Oh that great American pastime. What The New Oxford American Dictionary defines as an intense and selfish desire for something. We usually associate greed with money and the things that money buys, but when I discovered Diane Wakoski’s take on this component of the seven deadly sins, I found a definition I couldn’t forget. In her series of poems The Collected Greed: Parts 1 – 13 Wakoski casts a broad net that catches all of us:
“Greed, I keep reminding you,
is the failure to choose. The unwillingness to pick one thing over
another. Wealth or simplicity; you cannot have both. Accord,
agreement, harmonious relations with others or your honesty; you
cannot have both. The
telling of the truth
is not beautiful; does not make people feel good.
I do not think any alternative is absolutely right or wrong.
I do know that it is absolutely wrong not to commit yourself
to one alternative or the other.”
Wakoski started her Greed poetry series in 1968 and then added to it through the years. Number 13 was completed in 1984. (She has since published #14 in 2000 within another collection, The Butcher’s Apron.) The poems read like diary entries, confessional, complaining, judging and, for the most part, laying out in plain, unmistakable view what we chose to ignore — that which motivates our desires. Her rants and raves are refreshingly honest and come from the poetry confessions of the 1960s and early ’70s (à la Anne Sexton), a time when poets expressed confessional anger, angst and sin way before writers began dumping them into memoirs. You can hear Wakoski’s unique strong and plaintive voice in these poems, and I relished all of her emotions about self and others because they felt alive and real.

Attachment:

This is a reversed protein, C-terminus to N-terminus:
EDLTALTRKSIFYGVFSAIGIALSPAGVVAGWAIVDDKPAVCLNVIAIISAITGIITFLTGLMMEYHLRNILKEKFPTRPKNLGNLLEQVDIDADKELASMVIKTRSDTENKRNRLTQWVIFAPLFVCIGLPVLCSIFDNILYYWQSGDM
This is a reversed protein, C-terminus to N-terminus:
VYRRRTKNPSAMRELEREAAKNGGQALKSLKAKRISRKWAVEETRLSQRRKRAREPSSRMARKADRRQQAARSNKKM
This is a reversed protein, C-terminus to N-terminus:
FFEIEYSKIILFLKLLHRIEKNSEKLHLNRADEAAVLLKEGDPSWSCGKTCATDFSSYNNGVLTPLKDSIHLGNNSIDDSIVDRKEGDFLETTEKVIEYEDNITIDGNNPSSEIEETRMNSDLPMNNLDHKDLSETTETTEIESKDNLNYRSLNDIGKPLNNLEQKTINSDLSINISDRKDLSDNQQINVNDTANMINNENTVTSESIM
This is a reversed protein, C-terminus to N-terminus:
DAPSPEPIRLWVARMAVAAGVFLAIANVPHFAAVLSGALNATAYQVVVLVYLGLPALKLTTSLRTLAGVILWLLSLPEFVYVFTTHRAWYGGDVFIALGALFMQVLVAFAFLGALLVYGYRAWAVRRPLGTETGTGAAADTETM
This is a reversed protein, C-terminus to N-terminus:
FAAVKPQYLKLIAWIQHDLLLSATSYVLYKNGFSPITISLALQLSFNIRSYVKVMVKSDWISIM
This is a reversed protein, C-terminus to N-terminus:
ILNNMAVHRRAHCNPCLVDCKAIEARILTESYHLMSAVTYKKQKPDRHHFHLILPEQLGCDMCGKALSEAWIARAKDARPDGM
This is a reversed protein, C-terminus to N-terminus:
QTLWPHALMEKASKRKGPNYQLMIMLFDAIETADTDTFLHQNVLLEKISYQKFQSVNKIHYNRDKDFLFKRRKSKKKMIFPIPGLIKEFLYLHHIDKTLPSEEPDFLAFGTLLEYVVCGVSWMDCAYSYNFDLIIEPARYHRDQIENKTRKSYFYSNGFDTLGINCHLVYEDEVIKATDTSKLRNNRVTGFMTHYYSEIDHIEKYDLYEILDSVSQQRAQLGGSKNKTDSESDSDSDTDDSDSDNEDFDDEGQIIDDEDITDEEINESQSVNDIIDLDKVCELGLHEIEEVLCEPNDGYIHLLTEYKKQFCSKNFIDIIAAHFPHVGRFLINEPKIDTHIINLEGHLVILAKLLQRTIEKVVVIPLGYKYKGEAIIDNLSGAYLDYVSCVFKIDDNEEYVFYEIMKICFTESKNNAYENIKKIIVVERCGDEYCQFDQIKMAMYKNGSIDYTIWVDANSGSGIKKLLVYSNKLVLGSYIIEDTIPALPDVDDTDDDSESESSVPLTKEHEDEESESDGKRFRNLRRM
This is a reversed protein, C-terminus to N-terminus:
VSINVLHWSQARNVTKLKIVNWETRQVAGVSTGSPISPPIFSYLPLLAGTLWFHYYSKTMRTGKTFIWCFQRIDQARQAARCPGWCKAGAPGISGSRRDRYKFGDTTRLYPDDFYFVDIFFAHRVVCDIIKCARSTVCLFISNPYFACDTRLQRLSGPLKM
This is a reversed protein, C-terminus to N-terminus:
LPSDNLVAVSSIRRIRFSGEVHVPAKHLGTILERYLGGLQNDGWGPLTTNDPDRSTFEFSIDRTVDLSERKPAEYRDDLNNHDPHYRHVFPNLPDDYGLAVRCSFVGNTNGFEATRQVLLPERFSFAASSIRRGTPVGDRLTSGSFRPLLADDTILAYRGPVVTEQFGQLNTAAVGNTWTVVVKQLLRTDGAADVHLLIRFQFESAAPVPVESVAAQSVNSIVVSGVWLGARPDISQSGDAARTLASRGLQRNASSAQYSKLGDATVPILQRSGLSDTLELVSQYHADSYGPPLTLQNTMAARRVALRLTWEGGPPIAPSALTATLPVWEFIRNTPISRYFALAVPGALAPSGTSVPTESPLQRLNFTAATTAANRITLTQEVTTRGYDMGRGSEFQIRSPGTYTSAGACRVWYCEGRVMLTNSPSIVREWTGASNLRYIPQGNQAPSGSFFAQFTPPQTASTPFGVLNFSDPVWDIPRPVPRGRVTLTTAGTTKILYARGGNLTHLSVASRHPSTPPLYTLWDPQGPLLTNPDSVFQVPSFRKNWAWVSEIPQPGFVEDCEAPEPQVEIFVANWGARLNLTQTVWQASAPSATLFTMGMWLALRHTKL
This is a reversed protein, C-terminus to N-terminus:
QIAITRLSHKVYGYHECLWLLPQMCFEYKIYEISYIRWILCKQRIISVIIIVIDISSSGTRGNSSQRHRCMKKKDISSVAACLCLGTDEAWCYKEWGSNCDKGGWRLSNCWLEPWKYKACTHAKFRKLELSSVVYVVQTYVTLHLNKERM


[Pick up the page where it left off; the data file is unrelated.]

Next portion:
She’s been writing for decades — her first poetry book published in 1962 — and there are many poetry books to show for it. Along with the Greed collection, I’ve read the slim volume/poem Thanking My Mother for Piano Lessons (1969), a signed copy published by Perishable Press in 1969 (see below) that I purchased at an antiquarian book fair. (You can read the poem here.) It’s more of that unforgettable autobiographical voice and a beautiful poem, and it later became part of Wakoski’s well-known collection, The Motorcycle Betrayal Poems (1971).
That’s where I am with Wakoski — in discovery. All of her books except for three new collections, published during the last 10 years, are out of print, and I like finding them by chance in used bookshops and at antiquarian fairs. I’ve purchased Cap of Darkness (1980) and Waiting for the King of Spain (1976), two collections sitting on the bookshelf for someday reading. I must get ahold of those motorcycle betrayals.
Updated 5.16.11 with a new image of The Collected Greed Parts 1-13.